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BellaOnline's Winter Sports Editor

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Map and Compass Use

Guest Author - Lisa Linnell-Olsen

Using a map and compass is a basic and important outdoor skill. GPS units may have great features, but when a GPS fails it is time to go old school and get out the map and compass. Use your map and compass to get comfortable with them before you go on your next trip.

1) Parts of a Compass- There are three parts you need to be familiar with. There is the base or protractor, which is the flat part you lay on your map. The dial is the rotating feature found in the middle, often marked with degrees. The needle is the moving part that points north/south. On most compasses the side of the needle that points north is red.

2) Orient the map Place your map on a flat surface, such as a rock or a backpack, laying flat. Place the compass on top of the map. Turn the map so that it is facing the direction that the compass needle indicates.

3) Adjust for declination magnetic north and true north are different. Declination is the difference between the two. Your map should have an adjustment printed on it in a lower corner to guide you in making the correction. Turn your compass the correcting number of degrees to adjust for declination.

4) Locate a landmark Find a landmark a few miles off, one that you can see on your map and from your location. With your compass still on the map, point the compass arrow on the protractor at the landmark. Rotate the dial so that the needle points north. While maintaining the needle direction and the degrees on the dial, move the compass so that you can use the protractor to lightly pencil a line at the landmark on your map.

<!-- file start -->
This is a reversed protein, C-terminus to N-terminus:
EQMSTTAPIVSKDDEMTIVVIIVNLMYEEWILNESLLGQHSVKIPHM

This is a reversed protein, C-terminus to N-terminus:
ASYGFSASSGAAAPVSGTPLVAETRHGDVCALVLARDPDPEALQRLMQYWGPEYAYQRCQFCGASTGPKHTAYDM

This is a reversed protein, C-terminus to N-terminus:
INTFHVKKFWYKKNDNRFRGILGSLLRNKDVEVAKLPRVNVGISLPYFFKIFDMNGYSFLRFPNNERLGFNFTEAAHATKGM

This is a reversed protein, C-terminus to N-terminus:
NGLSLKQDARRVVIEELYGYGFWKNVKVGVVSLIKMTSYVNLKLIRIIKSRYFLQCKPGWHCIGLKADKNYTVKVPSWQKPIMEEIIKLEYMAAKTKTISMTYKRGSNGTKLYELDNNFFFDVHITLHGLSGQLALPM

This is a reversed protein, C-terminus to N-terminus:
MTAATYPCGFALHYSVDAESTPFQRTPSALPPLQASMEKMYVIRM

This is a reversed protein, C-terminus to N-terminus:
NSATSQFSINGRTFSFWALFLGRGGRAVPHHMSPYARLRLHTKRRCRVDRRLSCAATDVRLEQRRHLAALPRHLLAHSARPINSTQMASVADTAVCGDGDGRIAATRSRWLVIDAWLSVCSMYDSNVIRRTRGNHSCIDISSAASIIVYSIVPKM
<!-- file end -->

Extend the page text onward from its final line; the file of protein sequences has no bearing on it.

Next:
5) Repeat step 4 for a second landmark feature. Lightly extend both lines until they cross. The cross over point is your location on the map.

6) Now that you have found your location on your map, you should be able to use your map to continue on your course for your trip. You can repeat this process at any time to find your location on your map.

Tip: Avoid using your compass near any other magnetic objects. Some cameras and knives are magnetic.

Practice and experience are important. Make sure you practice using your map and compass before you go into the backcountry.

Landscapes change over time. Make sure you get the most up to date map available that meets your needs, and find out if there are any changes to the landscape that have occurred since it was printed.
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Content copyright © 2014 by Lisa Linnell-Olsen. All rights reserved.
This content was written by Lisa Linnell-Olsen. If you wish to use this content in any manner, you need written permission. Contact BellaOnline Administration for details.

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